I checked in with Mark June 11, two days after his brother was ordained a priest for the Jefferson City Diocese to see how everything went.
Matt: What was it like seeing your brother ordained Saturday?
Mark: The ordination was a beautiful ceremony. Among the many sights that struck me was the power of the priestly fraternity. Every priest from the Jefferson City, MO diocese was present (about 40 of them) to welcome the four newly ordained- each laying their hands on the new priests in welcome and encouragement. Funny that I didn't find the ceremony itself too overwhelming as I took Tony's cue that it was his destiny- the culmination of a commitment that's been in the works for years. More of a formality at that point- but no doubt a meaningful and beautiful one.
Matt: Did you ever think, even after all his seminary work and when he became a transitional deacon, that this would actually happen?
Mark: Absolutely and never in doubt. I mentioned it in the previous answer- the ordination was the formal culmination of a commitment that Tony has diligently pursued for years. I never doubted his commitment to the goal. It's been hard for him at times to remain patient as he's been so anxious to be ordained and begin his work as a priest.
Matt: For you, what was the most moving moment?
Mark: The most moving moment for me actually occurred after the ordination ceremony, after everyone had left. Tony (now Father Tony) went next door to St. Joseph's Cathedral (where he was ordained) to the home of the Carmelite nuns. He has been working with the nuns over the years and they requested that after he was ordained that he come to their convent and offer them his first priestly blessings. Tony invited me to come with him before I drove him back home to St. Louis. One by one the nuns knelt before him and he offered his blessing. Seeing him for the first time working as a priest, just hours after his ordination, it struck me fully then that my brother is a Catholic priest. A very, very powerful sight to see.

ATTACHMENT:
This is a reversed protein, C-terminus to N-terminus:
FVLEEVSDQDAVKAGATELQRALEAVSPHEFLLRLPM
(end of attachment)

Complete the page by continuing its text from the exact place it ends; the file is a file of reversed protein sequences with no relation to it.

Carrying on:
Matt: Did you get to go to your brother's first Mass celebrated as a priest? How did he do?
Mark: His first Mass was the next day at my Dad's church, the parish of the Ascension in Chesterfield, MO. Father Tony was incredible! As I told him afterward, it was clear that God was speaking through him and Tony delivered impeccably. His homily on the significance of the eucharist was so powerfully delivered. Most emotional was in the wrap-up of the Mass and Tony sharing his thoughts about our late mother who passed away 30 years ago. It was hard to hold back the tears at that time. A wonderful first Mass.
Matt: What kind of priest do you think your brother will be? What can people look forward to with him?
Mark: Father Tony is dedicated to the solemn duty of upholding the Catholic church. He believes fully in the privilege and power of being Catholic, it's tenets and traditions. He is a devoted caretaker of the lineage that extends more than two thousand years and he is proud to follow in the footsteps of the many who have come before him. He is caring, loving and encouraging by nature and will be someone people will feel comfortable turning to for help, advice and blessings. I consider him a true leader who is well suited for the role of priest.